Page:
Westminster Attack Highlights Need For Compassionate Continuity Planning
Last week, a traumatic event managed to bring one of the most protected and best prepared employers to a halt.
An attack was highly anticipated, but when it came, even though it wasn’t high-tech and featured only a single man armed with just a car and a knife, it was nevertheless serious enough to bring the business of government to a standstill.
Given the high levels of security in place, it’s reasonable to assume there was never any real threat to MPs and other staff, who were nonetheless told to lie on the floor and locked inside while police shot dead the attacker responsible for killing members of the public just outside their place of work.
That it was right to put these precautions in place isn’t in dispute, that so many other organisations have yet to put specific plans in place for supporting employees exposed to sudden death is worrying.
Although the risk of employees being exposed to a fatal workplace accident is at an all-time low, with just 144 workplace-related deaths recorded last year, the risk of employees being exposed to sudden death in other ways has increased. This is due to many factors, including the heightened risk of a terror attack, increasingly threatening behaviour from customers and suicide becoming the main cause of death for adults under 50.
For those employees exposed to death, whether directly due to someone being killed nearby or a high-profile member of staff taking their own life, exposure to sudden death of any kind can prove deeply traumatic.
Even so, most business continuity plans remain more concerned with where best to relocate back-up buildings and servers, than they do with how best to meet the emotional and psychological needs of employees exposed to trauma.
You can never predict exactly how employees will feel after being made to feel like their life was potentially under threat. However, we do know those affected are most likely to want to make contact with their family, have lots of questions and want to move away from where the incident happened. All this requires a much more compassionate approach to continuity planning.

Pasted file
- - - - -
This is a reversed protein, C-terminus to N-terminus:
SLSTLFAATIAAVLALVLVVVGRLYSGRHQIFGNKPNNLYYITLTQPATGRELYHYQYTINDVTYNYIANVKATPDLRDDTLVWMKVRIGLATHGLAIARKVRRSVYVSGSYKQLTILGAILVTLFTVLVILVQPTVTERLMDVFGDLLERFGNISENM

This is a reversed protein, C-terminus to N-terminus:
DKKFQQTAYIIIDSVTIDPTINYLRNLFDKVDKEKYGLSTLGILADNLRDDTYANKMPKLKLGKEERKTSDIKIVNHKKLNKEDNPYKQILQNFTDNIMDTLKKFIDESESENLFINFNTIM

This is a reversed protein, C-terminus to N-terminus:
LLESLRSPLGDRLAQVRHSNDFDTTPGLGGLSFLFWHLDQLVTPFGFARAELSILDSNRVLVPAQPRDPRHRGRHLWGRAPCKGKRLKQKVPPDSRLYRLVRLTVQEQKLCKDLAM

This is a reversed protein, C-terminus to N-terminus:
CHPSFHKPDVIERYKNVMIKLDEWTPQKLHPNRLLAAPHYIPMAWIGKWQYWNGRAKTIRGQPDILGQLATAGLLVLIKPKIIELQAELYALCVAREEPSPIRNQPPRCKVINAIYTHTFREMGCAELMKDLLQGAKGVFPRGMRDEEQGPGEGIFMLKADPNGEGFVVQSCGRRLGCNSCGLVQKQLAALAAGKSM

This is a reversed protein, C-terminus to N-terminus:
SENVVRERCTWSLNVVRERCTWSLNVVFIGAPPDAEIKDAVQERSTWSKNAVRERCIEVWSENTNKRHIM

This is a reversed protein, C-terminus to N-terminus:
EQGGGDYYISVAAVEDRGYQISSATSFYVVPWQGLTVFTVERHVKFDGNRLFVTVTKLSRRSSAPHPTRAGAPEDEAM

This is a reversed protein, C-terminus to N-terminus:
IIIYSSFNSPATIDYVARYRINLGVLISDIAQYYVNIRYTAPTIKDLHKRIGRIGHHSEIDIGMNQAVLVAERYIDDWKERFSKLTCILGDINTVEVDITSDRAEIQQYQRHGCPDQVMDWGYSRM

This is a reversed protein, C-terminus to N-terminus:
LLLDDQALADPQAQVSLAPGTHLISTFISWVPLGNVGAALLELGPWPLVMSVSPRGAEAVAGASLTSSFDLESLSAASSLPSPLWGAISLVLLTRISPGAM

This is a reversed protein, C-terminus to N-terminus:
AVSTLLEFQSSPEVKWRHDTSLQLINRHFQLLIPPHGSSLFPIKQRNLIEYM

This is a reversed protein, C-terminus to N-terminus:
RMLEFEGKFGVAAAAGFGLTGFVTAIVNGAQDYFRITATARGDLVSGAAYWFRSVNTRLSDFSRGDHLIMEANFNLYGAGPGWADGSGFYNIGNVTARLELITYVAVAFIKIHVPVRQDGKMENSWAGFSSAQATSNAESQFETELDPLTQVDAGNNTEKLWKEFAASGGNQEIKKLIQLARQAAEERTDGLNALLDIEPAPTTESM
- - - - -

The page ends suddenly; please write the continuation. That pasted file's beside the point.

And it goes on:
Compassionate continuity plans not only consider how best to respond to traumatic events as they are unfolding – in terms of who should be responsible for liaising with emergency services, next of kin and the media – but also how best to make people feel safe again. For example, by helping them to connect with loved ones or providing enough transportation to take everyone home. If you want them to feel like the company isn’t trying to hide or withhold information, you need a process for regular, open communication and updates, instead of leaving employees to learn about new developments via social media.
Managers and business leaders also need to be prepared to handle questions from employees and know in advance how to deal with issues ranging from how to represent the organisation at a funeral, to how to deal with a desk that’s been turned into a shrine.
Although traumatic events are, by their very nature, unexpected bolts from the blue, you can still prepare for the unexpected by bringing together HR, OH, security, communications and any third-party suppliers responsible for returning people to work and asking everyone to consider: “What do we want people to be saying about our handing of a human disaster or potentially traumatic event?”
A useful first step is to look at any existing disaster recovery plans and ask yourself: “Would my loved ones think this was good enough?” Anyone who cares for you will want to know that you’ll be okay and looked after. If the plan only looks at ways of relocating vital business services, with no mention of how to reassure or look after its people, your family wouldn’t be happy, and neither should you be.
With employees at risk of developing long-term psychological damage if they’re not immediately provided with the appropriate response and the media ready to jump on any misstep, you’ve only got one chance to get it right.
Critical to providing the right response is upfront planning, so that business leaders find themselves responsible for putting a properly thought-through plan into action, rather than having to come up with one while in a state of bereavement or crisis.
Could your employees recover from a traumatic event?
If employees are exposed to a traumatic event, such as a terrorist attack or distressing workplace accident, administering psychological first aid is essential for reducing long-term psychological damage.
Read our six step guide here